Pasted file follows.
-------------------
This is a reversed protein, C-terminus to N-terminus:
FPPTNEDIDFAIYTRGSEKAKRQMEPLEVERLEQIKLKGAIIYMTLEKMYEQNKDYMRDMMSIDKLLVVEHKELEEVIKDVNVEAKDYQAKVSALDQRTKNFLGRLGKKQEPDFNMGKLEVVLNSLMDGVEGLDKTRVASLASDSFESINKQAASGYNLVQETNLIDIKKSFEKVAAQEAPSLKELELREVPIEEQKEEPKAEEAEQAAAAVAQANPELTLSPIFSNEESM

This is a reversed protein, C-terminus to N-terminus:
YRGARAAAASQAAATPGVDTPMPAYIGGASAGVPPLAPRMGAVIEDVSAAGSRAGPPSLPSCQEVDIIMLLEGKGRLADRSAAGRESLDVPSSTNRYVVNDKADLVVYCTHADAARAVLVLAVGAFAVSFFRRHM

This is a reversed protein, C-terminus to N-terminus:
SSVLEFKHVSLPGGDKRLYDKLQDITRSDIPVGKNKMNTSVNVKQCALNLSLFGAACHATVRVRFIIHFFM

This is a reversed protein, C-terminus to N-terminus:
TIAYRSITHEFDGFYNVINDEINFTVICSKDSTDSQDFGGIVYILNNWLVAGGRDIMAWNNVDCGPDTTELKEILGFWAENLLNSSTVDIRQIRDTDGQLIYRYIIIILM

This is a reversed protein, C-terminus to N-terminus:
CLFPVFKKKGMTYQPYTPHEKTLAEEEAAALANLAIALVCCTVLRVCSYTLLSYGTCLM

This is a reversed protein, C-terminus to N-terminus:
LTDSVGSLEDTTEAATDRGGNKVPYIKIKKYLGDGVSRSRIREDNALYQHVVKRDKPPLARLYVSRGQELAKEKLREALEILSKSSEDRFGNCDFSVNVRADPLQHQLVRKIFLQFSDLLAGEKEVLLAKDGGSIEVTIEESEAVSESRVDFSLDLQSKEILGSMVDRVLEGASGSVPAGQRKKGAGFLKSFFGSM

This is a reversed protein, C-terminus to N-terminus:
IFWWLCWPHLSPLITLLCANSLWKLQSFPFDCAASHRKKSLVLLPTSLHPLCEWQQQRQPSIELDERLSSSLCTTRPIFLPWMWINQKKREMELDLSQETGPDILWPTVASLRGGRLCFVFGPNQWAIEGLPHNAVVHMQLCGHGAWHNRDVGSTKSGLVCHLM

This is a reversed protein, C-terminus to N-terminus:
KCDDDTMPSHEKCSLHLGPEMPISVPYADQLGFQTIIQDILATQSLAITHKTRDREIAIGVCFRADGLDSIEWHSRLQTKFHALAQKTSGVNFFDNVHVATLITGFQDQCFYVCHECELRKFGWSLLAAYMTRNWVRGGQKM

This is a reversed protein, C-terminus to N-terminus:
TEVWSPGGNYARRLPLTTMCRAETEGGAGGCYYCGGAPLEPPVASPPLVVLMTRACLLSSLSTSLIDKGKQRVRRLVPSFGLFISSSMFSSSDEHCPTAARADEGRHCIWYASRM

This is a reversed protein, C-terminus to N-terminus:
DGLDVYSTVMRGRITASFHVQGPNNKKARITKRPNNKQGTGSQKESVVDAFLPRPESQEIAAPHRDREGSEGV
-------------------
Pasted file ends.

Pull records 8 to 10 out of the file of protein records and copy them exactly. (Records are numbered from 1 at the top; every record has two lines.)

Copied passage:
This is a reversed protein, C-terminus to N-terminus:
KCDDDTMPSHEKCSLHLGPEMPISVPYADQLGFQTIIQDILATQSLAITHKTRDREIAIGVCFRADGLDSIEWHSRLQTKFHALAQKTSGVNFFDNVHVATLITGFQDQCFYVCHECELRKFGWSLLAAYMTRNWVRGGQKM

This is a reversed protein, C-terminus to N-terminus:
TEVWSPGGNYARRLPLTTMCRAETEGGAGGCYYCGGAPLEPPVASPPLVVLMTRACLLSSLSTSLIDKGKQRVRRLVPSFGLFISSSMFSSSDEHCPTAARADEGRHCIWYASRM

This is a reversed protein, C-terminus to N-terminus:
DGLDVYSTVMRGRITASFHVQGPNNKKARITKRPNNKQGTGSQKESVVDAFLPRPESQEIAAPHRDREGSEGV